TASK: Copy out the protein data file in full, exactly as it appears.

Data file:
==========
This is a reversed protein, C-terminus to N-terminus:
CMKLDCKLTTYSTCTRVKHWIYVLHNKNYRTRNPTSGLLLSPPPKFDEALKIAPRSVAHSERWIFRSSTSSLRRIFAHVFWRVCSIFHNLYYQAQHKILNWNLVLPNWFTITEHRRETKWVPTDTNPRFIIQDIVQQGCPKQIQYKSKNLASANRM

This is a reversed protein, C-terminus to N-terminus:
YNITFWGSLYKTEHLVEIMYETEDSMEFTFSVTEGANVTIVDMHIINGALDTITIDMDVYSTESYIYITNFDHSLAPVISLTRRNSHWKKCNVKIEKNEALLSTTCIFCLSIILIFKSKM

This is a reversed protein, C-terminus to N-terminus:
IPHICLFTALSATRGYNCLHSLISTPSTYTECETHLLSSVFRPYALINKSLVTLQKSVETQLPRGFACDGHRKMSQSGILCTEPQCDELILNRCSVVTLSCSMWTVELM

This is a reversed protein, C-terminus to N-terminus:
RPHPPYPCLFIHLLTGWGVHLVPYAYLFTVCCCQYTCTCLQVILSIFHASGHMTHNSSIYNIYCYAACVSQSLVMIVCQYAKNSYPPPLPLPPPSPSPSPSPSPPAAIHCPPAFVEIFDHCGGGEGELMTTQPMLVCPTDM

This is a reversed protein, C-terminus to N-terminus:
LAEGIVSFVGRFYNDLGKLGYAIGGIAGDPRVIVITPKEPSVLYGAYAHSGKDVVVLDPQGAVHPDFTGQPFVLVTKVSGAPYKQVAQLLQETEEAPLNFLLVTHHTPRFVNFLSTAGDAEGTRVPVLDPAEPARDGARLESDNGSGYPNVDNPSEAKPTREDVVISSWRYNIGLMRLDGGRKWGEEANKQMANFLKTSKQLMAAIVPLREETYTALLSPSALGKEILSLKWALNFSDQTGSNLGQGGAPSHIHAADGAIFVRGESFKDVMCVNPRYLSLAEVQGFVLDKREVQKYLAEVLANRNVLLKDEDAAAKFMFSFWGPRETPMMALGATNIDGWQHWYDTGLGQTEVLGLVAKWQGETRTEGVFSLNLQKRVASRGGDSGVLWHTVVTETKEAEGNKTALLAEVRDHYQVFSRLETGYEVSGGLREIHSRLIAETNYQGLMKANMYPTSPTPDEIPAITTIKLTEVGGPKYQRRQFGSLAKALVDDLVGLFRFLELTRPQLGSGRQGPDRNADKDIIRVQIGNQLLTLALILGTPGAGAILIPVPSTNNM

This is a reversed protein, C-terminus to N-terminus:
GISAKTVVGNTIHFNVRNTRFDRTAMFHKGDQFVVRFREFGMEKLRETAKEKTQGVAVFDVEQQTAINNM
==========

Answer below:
This is a reversed protein, C-terminus to N-terminus:
CMKLDCKLTTYSTCTRVKHWIYVLHNKNYRTRNPTSGLLLSPPPKFDEALKIAPRSVAHSERWIFRSSTSSLRRIFAHVFWRVCSIFHNLYYQAQHKILNWNLVLPNWFTITEHRRETKWVPTDTNPRFIIQDIVQQGCPKQIQYKSKNLASANRM

This is a reversed protein, C-terminus to N-terminus:
YNITFWGSLYKTEHLVEIMYETEDSMEFTFSVTEGANVTIVDMHIINGALDTITIDMDVYSTESYIYITNFDHSLAPVISLTRRNSHWKKCNVKIEKNEALLSTTCIFCLSIILIFKSKM

This is a reversed protein, C-terminus to N-terminus:
IPHICLFTALSATRGYNCLHSLISTPSTYTECETHLLSSVFRPYALINKSLVTLQKSVETQLPRGFACDGHRKMSQSGILCTEPQCDELILNRCSVVTLSCSMWTVELM

This is a reversed protein, C-terminus to N-terminus:
RPHPPYPCLFIHLLTGWGVHLVPYAYLFTVCCCQYTCTCLQVILSIFHASGHMTHNSSIYNIYCYAACVSQSLVMIVCQYAKNSYPPPLPLPPPSPSPSPSPSPPAAIHCPPAFVEIFDHCGGGEGELMTTQPMLVCPTDM

This is a reversed protein, C-terminus to N-terminus:
LAEGIVSFVGRFYNDLGKLGYAIGGIAGDPRVIVITPKEPSVLYGAYAHSGKDVVVLDPQGAVHPDFTGQPFVLVTKVSGAPYKQVAQLLQETEEAPLNFLLVTHHTPRFVNFLSTAGDAEGTRVPVLDPAEPARDGARLESDNGSGYPNVDNPSEAKPTREDVVISSWRYNIGLMRLDGGRKWGEEANKQMANFLKTSKQLMAAIVPLREETYTALLSPSALGKEILSLKWALNFSDQTGSNLGQGGAPSHIHAADGAIFVRGESFKDVMCVNPRYLSLAEVQGFVLDKREVQKYLAEVLANRNVLLKDEDAAAKFMFSFWGPRETPMMALGATNIDGWQHWYDTGLGQTEVLGLVAKWQGETRTEGVFSLNLQKRVASRGGDSGVLWHTVVTETKEAEGNKTALLAEVRDHYQVFSRLETGYEVSGGLREIHSRLIAETNYQGLMKANMYPTSPTPDEIPAITTIKLTEVGGPKYQRRQFGSLAKALVDDLVGLFRFLELTRPQLGSGRQGPDRNADKDIIRVQIGNQLLTLALILGTPGAGAILIPVPSTNNM

This is a reversed protein, C-terminus to N-terminus:
GISAKTVVGNTIHFNVRNTRFDRTAMFHKGDQFVVRFREFGMEKLRETAKEKTQGVAVFDVEQQTAINNM